Introduction to Animals

Introduction to Animals
Chapter 26
General Features of Animals
• Animals are multicellular, heterotrophic
organisms with cells that lack cell walls.
• Multicellular (made of more than one cell)
• Heterotrophs- organism that obtains food
by eating other organisms.
– Filter feeders = catch particles of food that drift
by in the water.
• Animals are unique among living things
because animals can move rapidly and in
complex ways.
• Swim, walk, run, and fly.
• Locomotion is a big advantage for animals:
– Finding food
– Avoiding predators
Kinds of Animals
• Kingdom Animalia contains about 35 major
divisions called phyla.
• Animals are often informally grouped as
invertebrates or vertebrates, although
vertebrates make up only a subgroup of one
phylum (Chordata).
• The vast majority of animals are
• Include any animal that does not have a
• Most primitive = sponges
• Advanced = ants, octopuses.
• Can form the basis of an entire ecosystem.
• Chordates that have a backbone.
• Many of the animals you see in a zoo:
– Lions, elephants, turtles, snakes, and birds.
• Have a cranium and an internal skeleton
• Backbone supports and protects a dorsal
nerve cord.
• Also provides a site for muscle attachment.
• Pg. 626, 1-4
• Read section 2
• Pg. 630, 1-6
Animal Body Systems
• Allows animals to function
• Not all animals have every body system
• Body systems reflect/shape the lifestyles
that animals have
• An animals skeleton provides a framework that
supports the animal’s body.
• The skeleton is also vital to an animals movement.
• Hydrostatic skeleton – a cavity that is
filled with water and that has a support
• Endoskeleton – an internal skeleton made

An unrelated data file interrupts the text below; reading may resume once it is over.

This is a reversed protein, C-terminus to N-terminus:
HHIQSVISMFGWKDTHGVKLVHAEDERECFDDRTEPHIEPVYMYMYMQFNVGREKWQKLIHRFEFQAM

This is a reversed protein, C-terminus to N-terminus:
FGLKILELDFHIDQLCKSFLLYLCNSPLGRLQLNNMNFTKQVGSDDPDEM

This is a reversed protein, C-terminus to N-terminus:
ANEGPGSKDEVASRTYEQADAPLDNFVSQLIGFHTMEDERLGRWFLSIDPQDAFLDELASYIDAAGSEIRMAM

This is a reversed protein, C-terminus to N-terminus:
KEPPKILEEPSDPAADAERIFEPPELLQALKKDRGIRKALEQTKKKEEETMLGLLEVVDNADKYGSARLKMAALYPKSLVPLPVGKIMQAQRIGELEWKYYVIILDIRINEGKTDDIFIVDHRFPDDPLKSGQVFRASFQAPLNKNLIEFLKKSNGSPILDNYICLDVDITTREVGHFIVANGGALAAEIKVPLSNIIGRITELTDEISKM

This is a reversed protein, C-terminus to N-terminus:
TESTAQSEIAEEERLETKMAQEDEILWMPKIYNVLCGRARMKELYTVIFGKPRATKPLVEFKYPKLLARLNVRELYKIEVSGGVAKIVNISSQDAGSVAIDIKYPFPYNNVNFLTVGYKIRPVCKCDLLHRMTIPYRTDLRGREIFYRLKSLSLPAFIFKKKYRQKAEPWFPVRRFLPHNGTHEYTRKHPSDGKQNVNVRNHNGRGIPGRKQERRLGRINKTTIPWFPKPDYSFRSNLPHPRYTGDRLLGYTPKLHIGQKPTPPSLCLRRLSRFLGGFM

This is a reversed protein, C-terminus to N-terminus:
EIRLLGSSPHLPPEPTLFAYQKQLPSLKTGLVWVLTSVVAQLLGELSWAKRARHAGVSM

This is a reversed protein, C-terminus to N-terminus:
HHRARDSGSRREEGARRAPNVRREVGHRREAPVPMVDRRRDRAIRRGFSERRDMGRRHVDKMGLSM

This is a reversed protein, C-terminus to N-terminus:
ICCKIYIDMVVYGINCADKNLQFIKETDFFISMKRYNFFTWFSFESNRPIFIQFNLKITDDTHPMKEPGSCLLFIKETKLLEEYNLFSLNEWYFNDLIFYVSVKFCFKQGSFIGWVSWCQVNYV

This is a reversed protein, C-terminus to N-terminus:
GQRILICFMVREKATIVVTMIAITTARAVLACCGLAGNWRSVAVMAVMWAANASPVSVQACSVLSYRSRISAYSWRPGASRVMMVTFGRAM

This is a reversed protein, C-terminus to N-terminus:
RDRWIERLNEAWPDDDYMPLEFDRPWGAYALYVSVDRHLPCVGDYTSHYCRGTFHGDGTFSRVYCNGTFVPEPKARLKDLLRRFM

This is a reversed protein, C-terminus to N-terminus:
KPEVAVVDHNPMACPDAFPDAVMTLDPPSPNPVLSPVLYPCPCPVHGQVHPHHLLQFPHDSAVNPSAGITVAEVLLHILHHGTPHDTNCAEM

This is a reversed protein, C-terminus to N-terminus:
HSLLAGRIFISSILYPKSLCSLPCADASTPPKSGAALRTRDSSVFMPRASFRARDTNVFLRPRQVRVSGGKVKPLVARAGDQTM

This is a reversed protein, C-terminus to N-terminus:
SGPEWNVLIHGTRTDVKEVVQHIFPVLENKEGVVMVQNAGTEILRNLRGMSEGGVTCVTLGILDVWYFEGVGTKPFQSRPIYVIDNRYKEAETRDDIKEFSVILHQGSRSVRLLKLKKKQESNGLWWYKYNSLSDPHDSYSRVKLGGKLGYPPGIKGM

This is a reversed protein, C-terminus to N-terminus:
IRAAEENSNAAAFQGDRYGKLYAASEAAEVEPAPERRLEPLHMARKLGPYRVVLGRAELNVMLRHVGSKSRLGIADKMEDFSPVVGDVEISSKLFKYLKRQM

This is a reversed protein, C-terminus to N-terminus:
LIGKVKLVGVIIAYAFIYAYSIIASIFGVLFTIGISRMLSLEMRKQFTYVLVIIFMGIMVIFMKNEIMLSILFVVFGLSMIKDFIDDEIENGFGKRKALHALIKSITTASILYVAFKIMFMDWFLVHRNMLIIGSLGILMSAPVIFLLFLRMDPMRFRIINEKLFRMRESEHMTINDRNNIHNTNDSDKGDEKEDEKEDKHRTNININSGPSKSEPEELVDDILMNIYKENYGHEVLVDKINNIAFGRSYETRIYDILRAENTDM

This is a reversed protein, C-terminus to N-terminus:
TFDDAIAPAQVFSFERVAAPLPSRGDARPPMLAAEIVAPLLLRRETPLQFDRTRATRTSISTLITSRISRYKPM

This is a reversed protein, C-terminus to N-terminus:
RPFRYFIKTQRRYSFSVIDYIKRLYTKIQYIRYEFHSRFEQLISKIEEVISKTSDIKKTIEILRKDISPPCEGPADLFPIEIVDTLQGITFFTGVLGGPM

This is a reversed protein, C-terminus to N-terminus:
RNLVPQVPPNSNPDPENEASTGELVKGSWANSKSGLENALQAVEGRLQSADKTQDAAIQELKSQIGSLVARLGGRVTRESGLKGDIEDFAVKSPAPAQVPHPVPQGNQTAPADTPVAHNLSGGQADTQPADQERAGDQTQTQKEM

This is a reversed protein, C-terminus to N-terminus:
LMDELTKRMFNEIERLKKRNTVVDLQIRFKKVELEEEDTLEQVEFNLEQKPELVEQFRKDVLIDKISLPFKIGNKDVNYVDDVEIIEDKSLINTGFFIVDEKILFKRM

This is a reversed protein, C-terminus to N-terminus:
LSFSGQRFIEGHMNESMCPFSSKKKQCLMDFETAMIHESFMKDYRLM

of bone and cartilage
• Exoskeleton – a hard, external, supporting
structure that develops from the ectoderm
Digestive and Excretory Systems
• The digestive system is responsible for
extracting energy and nutrients from an
animal’s food.
• The excretory system removes waste
products from the animal’s body.
Digestive System
• Gastrovascular cavity – a digestive cavity
that serves both digestive and circulatory
purposes in some animals.
• Single-celled organisms do not have a
digestive system.
• Other animals have a digestive tract with
two openings.
Excretory System
• Waste products such as ammonia will hurt
or kill an organism if they are not removed.
• Terrestrial animals need to minimize water
• Simple aquatic invertebrates and some
fishes excrete ammonia through their skin
or gills.
Nervous System
• The nervous system carries information
about the environment through the body and
coordinates responses and behaviors.
1. Simple Nervous System
2. Complex Nervous System
Respiratory and Circulatory
• The respiratory system is responsible for
exchanging oxygen and carbon dioxide
between the body and the environment.
• The circulatory system transports gases,
nutrients and other substances within the
• The two types of reproduction in animals is
asexual and sexual.
– Asexual occurs when an individual produces
exact copies of itself and does not mix its genes
with those of others.
– Sexual occurs with a new individual is formed
by the union of a male and female gamete.